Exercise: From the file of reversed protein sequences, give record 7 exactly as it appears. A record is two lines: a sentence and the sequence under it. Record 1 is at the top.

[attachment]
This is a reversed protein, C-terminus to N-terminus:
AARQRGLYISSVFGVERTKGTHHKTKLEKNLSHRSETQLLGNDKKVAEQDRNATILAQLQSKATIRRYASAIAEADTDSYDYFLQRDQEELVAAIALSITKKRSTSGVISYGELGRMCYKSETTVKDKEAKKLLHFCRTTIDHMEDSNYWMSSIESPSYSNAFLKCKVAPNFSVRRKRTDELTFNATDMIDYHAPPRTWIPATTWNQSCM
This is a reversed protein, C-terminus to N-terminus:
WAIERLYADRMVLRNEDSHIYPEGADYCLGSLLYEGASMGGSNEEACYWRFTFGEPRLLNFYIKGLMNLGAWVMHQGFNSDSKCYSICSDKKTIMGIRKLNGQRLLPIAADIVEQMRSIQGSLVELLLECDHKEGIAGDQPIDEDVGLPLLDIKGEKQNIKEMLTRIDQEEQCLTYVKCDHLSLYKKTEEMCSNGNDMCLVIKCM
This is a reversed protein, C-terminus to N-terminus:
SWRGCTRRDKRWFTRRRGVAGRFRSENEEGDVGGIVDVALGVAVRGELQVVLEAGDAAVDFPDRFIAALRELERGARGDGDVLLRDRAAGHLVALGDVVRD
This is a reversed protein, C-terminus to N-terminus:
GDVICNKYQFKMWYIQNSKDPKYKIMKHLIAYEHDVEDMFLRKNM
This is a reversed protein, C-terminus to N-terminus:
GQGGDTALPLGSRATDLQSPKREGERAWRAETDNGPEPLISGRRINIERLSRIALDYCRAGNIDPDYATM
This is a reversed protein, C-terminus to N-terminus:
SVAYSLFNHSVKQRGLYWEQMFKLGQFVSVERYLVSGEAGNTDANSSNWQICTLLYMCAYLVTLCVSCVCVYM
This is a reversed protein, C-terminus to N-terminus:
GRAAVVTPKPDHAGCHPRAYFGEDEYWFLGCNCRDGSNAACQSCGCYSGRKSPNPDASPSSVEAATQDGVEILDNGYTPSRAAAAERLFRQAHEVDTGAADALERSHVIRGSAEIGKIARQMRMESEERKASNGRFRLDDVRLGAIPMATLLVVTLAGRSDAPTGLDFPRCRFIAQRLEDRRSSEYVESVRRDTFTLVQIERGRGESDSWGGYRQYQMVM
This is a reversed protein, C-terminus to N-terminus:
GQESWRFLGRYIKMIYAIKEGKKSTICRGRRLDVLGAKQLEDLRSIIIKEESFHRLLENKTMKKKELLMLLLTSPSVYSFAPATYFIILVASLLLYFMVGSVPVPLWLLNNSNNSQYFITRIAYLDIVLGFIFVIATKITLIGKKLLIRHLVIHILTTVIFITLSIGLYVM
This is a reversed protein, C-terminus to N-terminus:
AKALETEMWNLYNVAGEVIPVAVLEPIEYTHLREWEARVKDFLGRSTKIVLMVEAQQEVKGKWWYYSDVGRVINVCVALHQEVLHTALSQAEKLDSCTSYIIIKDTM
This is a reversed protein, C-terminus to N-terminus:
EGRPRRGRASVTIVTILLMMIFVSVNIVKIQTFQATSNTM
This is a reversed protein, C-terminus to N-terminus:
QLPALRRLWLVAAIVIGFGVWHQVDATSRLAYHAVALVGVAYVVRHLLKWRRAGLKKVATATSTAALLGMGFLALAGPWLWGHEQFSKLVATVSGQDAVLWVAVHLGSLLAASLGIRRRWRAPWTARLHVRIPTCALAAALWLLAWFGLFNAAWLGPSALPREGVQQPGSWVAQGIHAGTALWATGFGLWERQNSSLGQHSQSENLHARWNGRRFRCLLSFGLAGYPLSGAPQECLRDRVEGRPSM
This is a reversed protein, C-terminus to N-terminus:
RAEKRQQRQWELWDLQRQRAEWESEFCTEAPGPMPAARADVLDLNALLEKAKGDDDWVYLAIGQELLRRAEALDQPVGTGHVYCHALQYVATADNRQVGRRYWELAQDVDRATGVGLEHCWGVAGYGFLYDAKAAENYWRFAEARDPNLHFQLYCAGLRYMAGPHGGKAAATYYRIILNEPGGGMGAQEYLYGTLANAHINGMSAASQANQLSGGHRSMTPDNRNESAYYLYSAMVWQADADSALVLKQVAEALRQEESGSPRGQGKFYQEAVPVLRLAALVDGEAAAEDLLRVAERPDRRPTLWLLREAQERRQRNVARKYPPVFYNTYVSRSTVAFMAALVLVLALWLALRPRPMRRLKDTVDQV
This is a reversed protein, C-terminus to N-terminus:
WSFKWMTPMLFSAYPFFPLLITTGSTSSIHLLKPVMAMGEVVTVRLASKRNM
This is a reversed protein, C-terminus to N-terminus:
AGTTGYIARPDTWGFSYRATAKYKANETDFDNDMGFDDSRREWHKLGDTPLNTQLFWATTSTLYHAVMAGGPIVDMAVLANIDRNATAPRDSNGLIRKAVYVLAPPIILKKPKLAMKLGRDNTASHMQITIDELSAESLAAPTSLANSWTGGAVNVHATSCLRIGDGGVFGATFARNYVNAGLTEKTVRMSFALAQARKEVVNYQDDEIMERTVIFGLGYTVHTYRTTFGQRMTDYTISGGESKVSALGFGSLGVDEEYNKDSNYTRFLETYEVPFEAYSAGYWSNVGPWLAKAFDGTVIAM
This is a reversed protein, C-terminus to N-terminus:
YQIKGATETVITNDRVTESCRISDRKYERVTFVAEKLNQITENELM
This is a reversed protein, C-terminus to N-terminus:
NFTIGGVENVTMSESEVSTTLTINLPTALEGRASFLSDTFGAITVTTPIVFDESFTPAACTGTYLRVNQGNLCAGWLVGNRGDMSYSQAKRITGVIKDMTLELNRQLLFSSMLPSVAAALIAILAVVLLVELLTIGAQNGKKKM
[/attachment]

This is a reversed protein, C-terminus to N-terminus:
GRAAVVTPKPDHAGCHPRAYFGEDEYWFLGCNCRDGSNAACQSCGCYSGRKSPNPDASPSSVEAATQDGVEILDNGYTPSRAAAAERLFRQAHEVDTGAADALERSHVIRGSAEIGKIARQMRMESEERKASNGRFRLDDVRLGAIPMATLLVVTLAGRSDAPTGLDFPRCRFIAQRLEDRRSSEYVESVRRDTFTLVQIERGRGESDSWGGYRQYQMVM